Mellow Cello

Jazz cellists are a rare lot, often whittling from their own eclectic stick. That’s certainly true of Hank Roberts, a veteran of gigs with outside-thinking musicians including saxophonist Tim Berne, keyboardist Marilyn Crispell, guitarist Bill Frisell and bassist Mark Dresser’s Arcado String Trio.

Lately, Roberts has found a point of inspiration in Americana, a direction that sees him working folk and traditional-sounding originals as well as rock and jazz-influenced compositions. Everything Is Alive and Well follows suit, its all Roberts-written program performed with long-time associate Frisell, bassist Jerome Harris and drummer Kenny Wollesen. The music ranges across horse-and-buggy rhythms and middle-eastern flavored stewing to backbeat of the sort that goes 4/4 a count better. The themes, often played in a twisted unison with Frisell, are accessible but not necessarily easy.

Roberts’ pizzicato solos dance and leap while carrying their own strange sort of melodicism. In support, he’s constantly employing double stops that make the group sound larger than it is. At times, he sings along with his play, not in the absent-minded way that a bassists grunts to his pluck, or like Keith Jarrett whining along with the piano, but consciously, as if to give the pieces a more natural, more human feel. This is a relaxed, soothing date – music to get comfortable with – not stuffy or tiresome in the least.

Myra’s Way

Pianist Myra Melford takes on more projects than the Army Corps of Engineers. Most of them are unusual, ambitious undertakings that involve a variety of cultural inspirations, a mix of artistic disciplines and media; innovative instrumentation, and distinguished instrumentalists.

There’s her five, sometimes six-piece ensemble Be Bread in which she plays harmonium (she traveled to India to study the instrument) as well as piano. Knock On the Sky, a project premiered at the Walker Art Center in Minneapolis in 2006, combined architectural set design, Japanese butoh choreography, video, and Melford’s compositions inspired by jazz and Asian folk tunes. Happy Whistlings, featuring ensemble works inspired by Uruguayan writer Eduardo Galeano’s  Memory of Fire Trilogy: Genesis, a history of indigenous America’s fall to the old world, has morphed to include dance, film and a broader array of music. The effort’s name has changed, too; it’s now Snowy Egret. Currently, her most visible collaboration, the one making an appearance Wednesday [MARCH 28] at the Gig, is Trio M with the bassist Mark Dresser and the drummer Matt Wilson. Excluding her infrequent solo work and duos with free-thinking saxophonist-clarinetist Marty Ehrlich, it’s the most modest of her projects in size. And it focuses exclusively on music, though music inspired by everything from classical Middle Eastern poetry to bit-part, comic actors.

Trio M was conceived when Melford moved to California in 2004 to teach improvisation and jazz at UC Berkeley and discovered that bassist Dresser, whom she knew from the New York music scene, had relocated to San Diego. “We used to live across from one another in Prospect Park in Brooklyn and had played together in other people’s bands,” Medford told Pasatiempo in a phone call from her campus office. “But we had never worked together just the two of us. Mark suggested, ‘now that we’re both in California, we have to play together.’ So we started playing duos and trios and we talked about who should be the drummer and we both thought of Matt (Wilson). We played a concert in La Jolla at the Athenaeum Arts and Music Library and it was such a great first concert we started brainstorming about how we could keep this going.’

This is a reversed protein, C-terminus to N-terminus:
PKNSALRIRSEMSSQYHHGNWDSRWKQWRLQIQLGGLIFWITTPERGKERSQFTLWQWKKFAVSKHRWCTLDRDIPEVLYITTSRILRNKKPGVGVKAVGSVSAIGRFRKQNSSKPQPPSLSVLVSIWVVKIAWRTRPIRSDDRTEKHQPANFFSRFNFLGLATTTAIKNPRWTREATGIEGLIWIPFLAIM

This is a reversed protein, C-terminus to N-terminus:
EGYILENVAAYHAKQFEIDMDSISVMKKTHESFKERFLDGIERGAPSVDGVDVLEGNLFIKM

The threesome released their first recording Big Picture on the Cryptogramophone label in 2007. Their most recent came late last year from the German Enja label and takes its name, The Guest House, from a poem by the 13the century Persian poet and mystic Rumi. “Basically, the poem says you should welcome everything that comes into your life whether sadness or pleasure or firestorm; that you’re like a guest house and whatever comes into your life should be welcomed. I’ve titled a number of pieces after poems from Rumi.”

The Guest House is a diverse collection of rhythms, moods and attitudes. All three members contribute compositions which explains why there’s so much varied personality on display. Melford’s pensive chamber piece “Even Birds Have Homes (To Return To)” has impressionistic qualities. Drummer Wilson’s bouncy, comedic “Don Knotts” is a smile-inducing jazz portrait. Bassist Dresser’s “Tele Mojo” begins as a free-form exchange between piano and bowed bass before becoming something of a twisted samba. Their approach, Melford said, is democratic. “We’re a trio, yes, but not a piano trio in the traditional sense. We’ve taken off from the place where (pianists) Bill Evans and Keith Jarrett took the trio is the last half of the 20th century. We really think of it as less of a piano-led group and more of it as three individual instruments finding common ground. There’s no hierarchy. Anyone can solo at any time. It’s a three-way conversation between friends.”

Melford grew up in Evanston, Illinois and shows the influence of Chicago’s Association For the Advancement of Creative Musicians, the free jazz organization that’s included such stalwart improvisers as saxophonist Joseph Jarman, trumpeter Lester Bowie, composer-saxophonist Anthony Braxton, saxophonist Henry Threadgill, violinist LeRoy Jenkins and composer-pianist Muhal Richard Abrams. She attended the Cornish College of Arts in Seattle and The Evergreen State College in Olympia, Washington where she studied with pianist Art Lande. Early on, she worked in the bands of Threadgill, Jarman, Jenkins and cornetist Butch Morris, experimenters all. Along the way she took lessons from respected improvisors Don Pullen and Jacki Byard, both of whom had ties to jazz legend Charles Mingus.